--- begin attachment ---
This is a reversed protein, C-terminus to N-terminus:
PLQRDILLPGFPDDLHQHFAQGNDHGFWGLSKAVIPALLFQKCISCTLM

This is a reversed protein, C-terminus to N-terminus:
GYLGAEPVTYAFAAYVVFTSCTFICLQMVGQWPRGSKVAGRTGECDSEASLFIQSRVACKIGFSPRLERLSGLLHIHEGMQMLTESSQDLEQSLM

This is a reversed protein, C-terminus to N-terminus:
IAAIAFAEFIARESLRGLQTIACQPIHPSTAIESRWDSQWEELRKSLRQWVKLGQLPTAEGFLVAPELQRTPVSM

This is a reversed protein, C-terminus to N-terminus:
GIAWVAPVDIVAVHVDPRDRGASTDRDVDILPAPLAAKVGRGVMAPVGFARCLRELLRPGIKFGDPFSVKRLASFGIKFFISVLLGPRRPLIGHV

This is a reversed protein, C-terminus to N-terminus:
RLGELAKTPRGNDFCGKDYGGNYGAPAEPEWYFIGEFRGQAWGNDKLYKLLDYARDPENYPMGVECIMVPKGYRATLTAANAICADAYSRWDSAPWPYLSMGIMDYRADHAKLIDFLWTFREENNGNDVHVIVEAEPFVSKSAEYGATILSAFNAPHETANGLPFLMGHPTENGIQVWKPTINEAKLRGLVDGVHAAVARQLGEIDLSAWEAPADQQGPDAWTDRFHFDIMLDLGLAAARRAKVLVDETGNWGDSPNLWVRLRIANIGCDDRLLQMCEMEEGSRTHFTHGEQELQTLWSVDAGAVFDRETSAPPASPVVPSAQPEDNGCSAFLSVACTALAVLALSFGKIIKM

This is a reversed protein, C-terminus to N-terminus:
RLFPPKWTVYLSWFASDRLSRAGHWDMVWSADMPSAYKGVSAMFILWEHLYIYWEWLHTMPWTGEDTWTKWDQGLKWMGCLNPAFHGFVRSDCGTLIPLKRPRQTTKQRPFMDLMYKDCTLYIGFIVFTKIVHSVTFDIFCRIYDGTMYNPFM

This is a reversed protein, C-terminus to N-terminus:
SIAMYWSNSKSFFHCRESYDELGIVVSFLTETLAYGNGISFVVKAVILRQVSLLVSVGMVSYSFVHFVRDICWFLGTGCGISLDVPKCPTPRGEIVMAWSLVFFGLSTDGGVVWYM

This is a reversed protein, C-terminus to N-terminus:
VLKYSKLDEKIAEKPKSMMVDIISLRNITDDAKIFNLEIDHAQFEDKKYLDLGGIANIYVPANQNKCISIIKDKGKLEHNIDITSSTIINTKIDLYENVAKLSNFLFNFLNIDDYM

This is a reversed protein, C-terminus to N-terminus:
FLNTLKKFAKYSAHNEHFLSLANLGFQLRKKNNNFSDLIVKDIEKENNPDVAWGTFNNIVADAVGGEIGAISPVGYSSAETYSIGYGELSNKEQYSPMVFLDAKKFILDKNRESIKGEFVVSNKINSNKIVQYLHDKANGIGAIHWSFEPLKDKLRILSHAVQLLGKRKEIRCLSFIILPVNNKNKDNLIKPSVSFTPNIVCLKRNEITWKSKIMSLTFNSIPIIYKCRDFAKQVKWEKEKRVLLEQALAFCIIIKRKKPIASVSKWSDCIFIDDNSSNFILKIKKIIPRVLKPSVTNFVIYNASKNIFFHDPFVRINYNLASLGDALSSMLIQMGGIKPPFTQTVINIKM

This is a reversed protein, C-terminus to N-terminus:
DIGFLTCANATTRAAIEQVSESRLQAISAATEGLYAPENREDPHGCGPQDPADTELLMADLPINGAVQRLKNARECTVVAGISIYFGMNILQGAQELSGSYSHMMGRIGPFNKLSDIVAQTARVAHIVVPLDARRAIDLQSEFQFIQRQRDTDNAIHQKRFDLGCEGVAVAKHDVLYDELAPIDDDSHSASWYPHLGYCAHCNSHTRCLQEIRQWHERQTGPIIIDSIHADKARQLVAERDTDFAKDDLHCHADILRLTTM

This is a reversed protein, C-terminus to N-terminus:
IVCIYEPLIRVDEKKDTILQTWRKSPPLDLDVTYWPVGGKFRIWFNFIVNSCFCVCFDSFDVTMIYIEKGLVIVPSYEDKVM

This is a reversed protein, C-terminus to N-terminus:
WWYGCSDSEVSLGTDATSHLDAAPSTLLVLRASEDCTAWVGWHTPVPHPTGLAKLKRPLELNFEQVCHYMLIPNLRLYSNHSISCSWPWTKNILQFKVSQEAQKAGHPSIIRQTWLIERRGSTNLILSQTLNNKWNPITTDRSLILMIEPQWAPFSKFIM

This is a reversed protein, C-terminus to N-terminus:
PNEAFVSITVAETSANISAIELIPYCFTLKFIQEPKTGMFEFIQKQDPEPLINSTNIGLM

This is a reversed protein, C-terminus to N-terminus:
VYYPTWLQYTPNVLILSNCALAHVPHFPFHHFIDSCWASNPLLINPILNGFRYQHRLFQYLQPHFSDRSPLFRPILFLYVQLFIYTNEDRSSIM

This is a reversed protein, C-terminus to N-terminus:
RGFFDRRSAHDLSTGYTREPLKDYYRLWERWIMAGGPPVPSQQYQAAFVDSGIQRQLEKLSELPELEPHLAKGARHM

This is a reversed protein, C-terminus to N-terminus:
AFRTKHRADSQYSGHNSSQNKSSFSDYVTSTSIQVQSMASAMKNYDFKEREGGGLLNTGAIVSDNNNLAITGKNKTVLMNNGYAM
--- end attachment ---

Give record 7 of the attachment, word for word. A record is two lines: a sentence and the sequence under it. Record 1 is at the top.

This is a reversed protein, C-terminus to N-terminus:
SIAMYWSNSKSFFHCRESYDELGIVVSFLTETLAYGNGISFVVKAVILRQVSLLVSVGMVSYSFVHFVRDICWFLGTGCGISLDVPKCPTPRGEIVMAWSLVFFGLSTDGGVVWYM